Like many thought exercises, dreaming up a new city from scratch — whether on the hypothetically empty topography of San Francisco or the windswept Solano plains and Montezuma Hills — is an escapist fantasy. It’s a fantasy that has consumed our politics because it has intoxicated our society: a world without tradeoffs.


We want to combat the existential threat of climate change, but not if it inconveniences us or proves costly. We want to live in a free and open society, but not if someone else says or does something we find objectionable.


We want to build adequate housing for our residents and make the city affordable for newcomers, but not at the expense of our handsomely appreciating Redfin estimates.

We want to build the infrastructure of the future, a veritable “smart city” that realizes the promise of our technological advancements, but not if it means potentially disrupting our carefully nurtured historic buildings or neighborhoods.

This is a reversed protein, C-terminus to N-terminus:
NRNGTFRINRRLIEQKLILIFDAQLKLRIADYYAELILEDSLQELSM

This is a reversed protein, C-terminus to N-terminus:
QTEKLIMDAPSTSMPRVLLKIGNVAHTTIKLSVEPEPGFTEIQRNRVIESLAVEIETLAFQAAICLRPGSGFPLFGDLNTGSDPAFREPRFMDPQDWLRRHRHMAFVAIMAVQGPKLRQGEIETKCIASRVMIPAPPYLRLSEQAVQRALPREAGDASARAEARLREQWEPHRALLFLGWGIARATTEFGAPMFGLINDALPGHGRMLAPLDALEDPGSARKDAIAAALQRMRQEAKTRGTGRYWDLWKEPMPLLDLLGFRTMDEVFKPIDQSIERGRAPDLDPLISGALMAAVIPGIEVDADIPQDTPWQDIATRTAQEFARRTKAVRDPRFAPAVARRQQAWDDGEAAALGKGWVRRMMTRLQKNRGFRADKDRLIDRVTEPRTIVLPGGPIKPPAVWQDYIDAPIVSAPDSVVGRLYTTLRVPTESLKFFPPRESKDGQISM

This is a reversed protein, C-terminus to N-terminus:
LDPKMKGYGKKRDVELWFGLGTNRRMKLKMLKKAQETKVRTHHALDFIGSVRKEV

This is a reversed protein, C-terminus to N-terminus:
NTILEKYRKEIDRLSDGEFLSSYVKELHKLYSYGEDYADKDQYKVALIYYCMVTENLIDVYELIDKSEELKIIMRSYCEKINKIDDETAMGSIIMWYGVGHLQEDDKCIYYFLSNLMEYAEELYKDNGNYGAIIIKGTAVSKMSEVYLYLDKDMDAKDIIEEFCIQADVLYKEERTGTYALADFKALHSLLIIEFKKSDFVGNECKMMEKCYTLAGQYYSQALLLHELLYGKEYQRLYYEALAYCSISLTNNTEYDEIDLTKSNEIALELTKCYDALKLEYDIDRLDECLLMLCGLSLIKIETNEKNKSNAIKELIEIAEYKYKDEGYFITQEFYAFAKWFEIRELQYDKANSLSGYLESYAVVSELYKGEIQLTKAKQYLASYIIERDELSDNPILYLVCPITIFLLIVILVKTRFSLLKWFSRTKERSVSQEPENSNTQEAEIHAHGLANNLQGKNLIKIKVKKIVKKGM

We want to solve the shameful homelessness crisis, but not if it means confronting the phalanx of nonprofit service providers and activists that have gorged themselves at the public trough for years while the problem has exploded.


No, it’s easier to build a new city in more inviting climes.


The impulse to build a new city in the middle of nowhere — or to pull up stakes and move a company to Texas or Florida — represents nothing so much as a profound failure of imagination compounded by a lack of civic spiritedness and determination.


Ostensibly, those individuals short on San Francisco are among the best-resourced and able to drive positive changes. Some of them are — but not enough.


Rank-and-file San Franciscans should also note what a city is and isn’t.


Since the first cities blossomed on the banks of the Euphrates and Tigris rivers nearly 10,000 years ago, they have been iterative entities. At their best, they are mutable, shape-shifting systems that foster new avenues for growth and inclusion as new people, technologies and behavioral patterns settle in.


The system doesn’t work without tradeoffs. Every city has an element of creative destruction in its DNA. If that impulse is repressed or otherwise regulated into oblivion, the city is robbed of its natural ability to evolve, adapt, and thrive. The painful result is sclerosis and decline.